Keep in mind that as the ball gets to your hands, you need to take ownership of the ball and it starts with your grip on the catch.The catch and grip should be aggressive.Make sure that you only use the fingertips of your hand to catch and release the basketball.If you use your palm to catch the ball then the ball will be almost impossible to control.The ball will most likely slide to the left of your hand as you release the ball.Catching the ball with your palm will lead to variables, and in addition, will lead to a lack of taking ownership of your follow through.This will hinder the flight of the ball greatly.It will cause the ball to come out of your release prematurely. Think of your release of the ball as something you want to control as long as possible by the extension of your release and your grip.Again, it will add a variable to your shot.

     The next step is mastering your own checkpoints.Checkpoints are the checks you make at certain locations to help add consistency to form and eliminate variables. Eventually, you will perfect these detailed issues because if you stick with training your body with consistent technique, it will become second nature.For instance, in my case I was at a level where I had one checkpoint.This checkpoint was at the peak of the shot (around the top of the forehead) before I went up with The shooter's elbow runs parallel along his outside rib legs for the shot.I would say to myself “Up, Out.”“Up” would be a way to remember to get the ball at the peak before going up for the shot. “Out” was the fluid, single motion of the body as it transferred the power from my legs into the follow through and release of the shot. Many times people jump to shoot before having the ball at their checkpoint.In this case, the shooter is already on the way down from his, or her, A pro basketball player showing technique as he brings the ball up to his check point.jump shot before they release the ball.When the shooter does release the ball, it is nearly impossible for the ball to go in the bucket because of the flatter trajectory.Going up in one motion is the key and releasing the ball at the peak of your jump is essential.That is why making those check points and getting the ball up to the peak as fast as possible is important.

     The key to a versatile shooter is to think of it like this, the closer to the basket you are, the more you jump with your legs and get air.The farther out you go, like a three pointer, the less you want to jump and get hang time.Another important point, is that to have a fast 3-point release stepping into your shot on the catch with your lead foot, especially when you are out for a deep 3-pointer, creates a variable.As a right handed shooter, you should already have your lead left food ahead of your body and have your arms out ready to receive the pass. Your wrist should be cocked before the pass is made, and as the ball travels into your grip, youneed to utilize the rhythm and momentum generated from your hips to propel the ball forward.As this happens, you need to bring your right foot forward, next to where your left foot is already planted. Then, go up for your shot straight up and down.You want to land in the exact same spot as where you left the ground from on the shot.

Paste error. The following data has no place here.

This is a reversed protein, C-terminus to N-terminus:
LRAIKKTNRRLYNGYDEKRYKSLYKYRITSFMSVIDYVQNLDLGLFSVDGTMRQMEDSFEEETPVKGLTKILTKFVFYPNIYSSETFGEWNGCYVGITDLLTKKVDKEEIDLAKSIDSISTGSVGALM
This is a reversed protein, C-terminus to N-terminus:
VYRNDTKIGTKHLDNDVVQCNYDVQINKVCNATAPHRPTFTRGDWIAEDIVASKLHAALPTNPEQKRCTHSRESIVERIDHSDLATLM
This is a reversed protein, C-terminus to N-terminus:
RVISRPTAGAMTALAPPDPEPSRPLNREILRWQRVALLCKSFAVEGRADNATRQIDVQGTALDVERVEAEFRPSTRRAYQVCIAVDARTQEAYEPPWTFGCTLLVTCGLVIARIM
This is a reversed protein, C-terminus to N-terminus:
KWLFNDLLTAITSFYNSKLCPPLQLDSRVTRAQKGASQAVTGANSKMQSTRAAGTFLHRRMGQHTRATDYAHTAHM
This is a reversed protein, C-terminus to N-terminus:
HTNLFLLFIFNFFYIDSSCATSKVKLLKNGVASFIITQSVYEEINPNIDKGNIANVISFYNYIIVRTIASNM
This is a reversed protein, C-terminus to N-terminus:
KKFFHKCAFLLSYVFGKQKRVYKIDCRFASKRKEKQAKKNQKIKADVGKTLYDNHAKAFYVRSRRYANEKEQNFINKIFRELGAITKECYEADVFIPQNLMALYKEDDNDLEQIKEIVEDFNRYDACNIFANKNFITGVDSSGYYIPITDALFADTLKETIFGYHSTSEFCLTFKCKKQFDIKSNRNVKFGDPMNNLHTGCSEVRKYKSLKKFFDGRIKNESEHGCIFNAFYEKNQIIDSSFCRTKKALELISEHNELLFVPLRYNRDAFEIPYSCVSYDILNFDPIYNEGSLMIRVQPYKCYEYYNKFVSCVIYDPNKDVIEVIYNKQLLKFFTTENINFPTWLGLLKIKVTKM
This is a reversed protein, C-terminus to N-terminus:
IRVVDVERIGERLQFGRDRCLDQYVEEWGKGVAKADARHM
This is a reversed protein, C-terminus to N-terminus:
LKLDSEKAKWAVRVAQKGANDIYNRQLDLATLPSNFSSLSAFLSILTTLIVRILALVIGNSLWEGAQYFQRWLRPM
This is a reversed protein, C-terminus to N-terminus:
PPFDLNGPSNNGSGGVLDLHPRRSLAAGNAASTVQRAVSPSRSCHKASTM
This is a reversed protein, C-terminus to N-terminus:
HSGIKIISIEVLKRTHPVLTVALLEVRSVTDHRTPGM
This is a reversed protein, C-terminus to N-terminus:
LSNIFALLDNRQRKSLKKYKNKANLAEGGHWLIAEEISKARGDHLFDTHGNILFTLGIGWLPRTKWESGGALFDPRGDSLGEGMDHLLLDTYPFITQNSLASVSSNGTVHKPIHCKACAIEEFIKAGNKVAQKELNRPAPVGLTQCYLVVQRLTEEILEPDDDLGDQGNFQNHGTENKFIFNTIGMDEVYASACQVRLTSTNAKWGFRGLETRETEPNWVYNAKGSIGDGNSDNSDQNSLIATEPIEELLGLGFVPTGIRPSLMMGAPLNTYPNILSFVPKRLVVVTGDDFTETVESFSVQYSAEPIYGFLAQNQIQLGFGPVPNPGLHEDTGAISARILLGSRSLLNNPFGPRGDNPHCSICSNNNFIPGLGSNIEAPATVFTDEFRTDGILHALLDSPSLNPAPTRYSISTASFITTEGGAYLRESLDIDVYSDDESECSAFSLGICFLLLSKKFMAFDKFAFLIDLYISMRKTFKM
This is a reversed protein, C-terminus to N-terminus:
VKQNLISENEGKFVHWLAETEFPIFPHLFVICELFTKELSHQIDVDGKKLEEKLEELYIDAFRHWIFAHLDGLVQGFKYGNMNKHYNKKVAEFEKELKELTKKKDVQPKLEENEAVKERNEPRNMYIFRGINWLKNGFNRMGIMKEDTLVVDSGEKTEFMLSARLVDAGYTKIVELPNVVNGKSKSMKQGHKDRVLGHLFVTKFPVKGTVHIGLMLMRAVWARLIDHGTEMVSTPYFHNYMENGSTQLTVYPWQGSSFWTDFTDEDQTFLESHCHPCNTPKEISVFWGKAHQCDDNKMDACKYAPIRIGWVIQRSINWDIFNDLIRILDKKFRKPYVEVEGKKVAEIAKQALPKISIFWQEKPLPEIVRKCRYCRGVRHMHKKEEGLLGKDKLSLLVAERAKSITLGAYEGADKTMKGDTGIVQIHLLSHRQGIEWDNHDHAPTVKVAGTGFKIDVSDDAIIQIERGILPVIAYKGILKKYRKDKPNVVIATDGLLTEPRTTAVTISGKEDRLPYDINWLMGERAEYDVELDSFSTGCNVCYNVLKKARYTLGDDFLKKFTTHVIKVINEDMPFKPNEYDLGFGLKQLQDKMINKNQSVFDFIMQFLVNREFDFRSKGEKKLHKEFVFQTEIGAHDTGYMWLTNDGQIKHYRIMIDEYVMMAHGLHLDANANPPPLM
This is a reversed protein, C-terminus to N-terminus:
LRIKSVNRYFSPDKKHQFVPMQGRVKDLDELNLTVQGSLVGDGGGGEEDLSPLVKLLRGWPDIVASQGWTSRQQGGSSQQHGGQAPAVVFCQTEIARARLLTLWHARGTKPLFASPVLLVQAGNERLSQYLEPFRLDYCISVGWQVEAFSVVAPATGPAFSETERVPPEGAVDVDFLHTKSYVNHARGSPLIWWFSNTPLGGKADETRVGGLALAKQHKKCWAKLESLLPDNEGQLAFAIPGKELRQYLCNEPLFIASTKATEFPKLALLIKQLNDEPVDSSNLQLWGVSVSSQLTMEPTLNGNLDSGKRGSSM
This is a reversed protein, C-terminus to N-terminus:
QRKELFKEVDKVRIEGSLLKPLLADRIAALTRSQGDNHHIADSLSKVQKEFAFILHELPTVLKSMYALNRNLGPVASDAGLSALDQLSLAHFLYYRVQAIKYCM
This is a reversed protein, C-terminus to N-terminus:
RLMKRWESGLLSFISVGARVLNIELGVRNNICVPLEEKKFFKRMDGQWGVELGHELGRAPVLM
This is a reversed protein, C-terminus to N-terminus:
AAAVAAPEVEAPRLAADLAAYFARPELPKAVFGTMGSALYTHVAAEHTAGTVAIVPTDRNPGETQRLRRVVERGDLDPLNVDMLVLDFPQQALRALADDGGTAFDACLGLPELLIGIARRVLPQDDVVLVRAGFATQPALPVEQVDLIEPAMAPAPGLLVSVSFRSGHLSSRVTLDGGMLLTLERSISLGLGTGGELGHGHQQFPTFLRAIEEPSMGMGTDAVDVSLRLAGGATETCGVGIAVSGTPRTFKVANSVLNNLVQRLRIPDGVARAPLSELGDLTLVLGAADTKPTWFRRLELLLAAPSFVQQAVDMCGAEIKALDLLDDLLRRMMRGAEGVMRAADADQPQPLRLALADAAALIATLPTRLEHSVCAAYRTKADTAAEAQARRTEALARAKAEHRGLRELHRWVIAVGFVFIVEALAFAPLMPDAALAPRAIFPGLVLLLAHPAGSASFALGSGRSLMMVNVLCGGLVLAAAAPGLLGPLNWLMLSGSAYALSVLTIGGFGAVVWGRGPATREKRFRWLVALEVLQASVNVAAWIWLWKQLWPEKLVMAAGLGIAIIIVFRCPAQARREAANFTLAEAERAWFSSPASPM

Let's say that you are on the wing and that the pass is coming from the top of the key.Remember, that you want to see the ball into your hands, disallowing you from glancing up to the basket or staring at the bucket before the shot is released. So, as the ball is coming, and even sometimes before that, you should take your left lead foot and plant it, keeping it directly aligned with the basket, so that on the catch you do not need to look at the basket.Instead, you can trust that swinging your hips, shoulders, and right foot into the lead foot while simultaneously getting the ball to the peak for its release will guide your ball right into the bucket. Simply put, as you catch the ball, swing your body around directly into your release.Remember, if you aim small then you miss small.Aim right for the small gap in between the front and back rims.

     As an advanced shooter, you swrist is locked and ready to snap and release the ball once the ball is at the shooter's top check point.hould know where the basket is at all times and have your footing aligned to the basket as much as possible so that at the catch you can just immediately go into the shot and release it.Your left foot should not leave the ground until you jump off it on the shot, when you are shooting deeper shots.Your body and your motion, everything should come to your lead foot!The lead foot is an anchor directing you exactly where the ball needs to travel.Use your planted left foot so that when you catch the ball and twist your hips to shoot, that left lead foot is directed at the basket and all you have to do is step to it, and you will be squared and lined up with the basket!Otherwise, once again you are creating another variable of torque and motion on your shot as you add that last second step into towards the basket.There is no possible way you can train your body and muscle memory to develop a consistent step into from the NBA line and back.Adding a step will add a variable to the shot every time and increases the risks of that lead foot getting off target.This is where training comes into play.You need to develop strong legs and a powerful core. If you take this article to heart, then you will develop a consistent, lightning fast release from ANYWHERE on the court in ANY situation.


Read 1236 times Last modified on Friday, 24 August 2012 20:43
Mark Schiavoni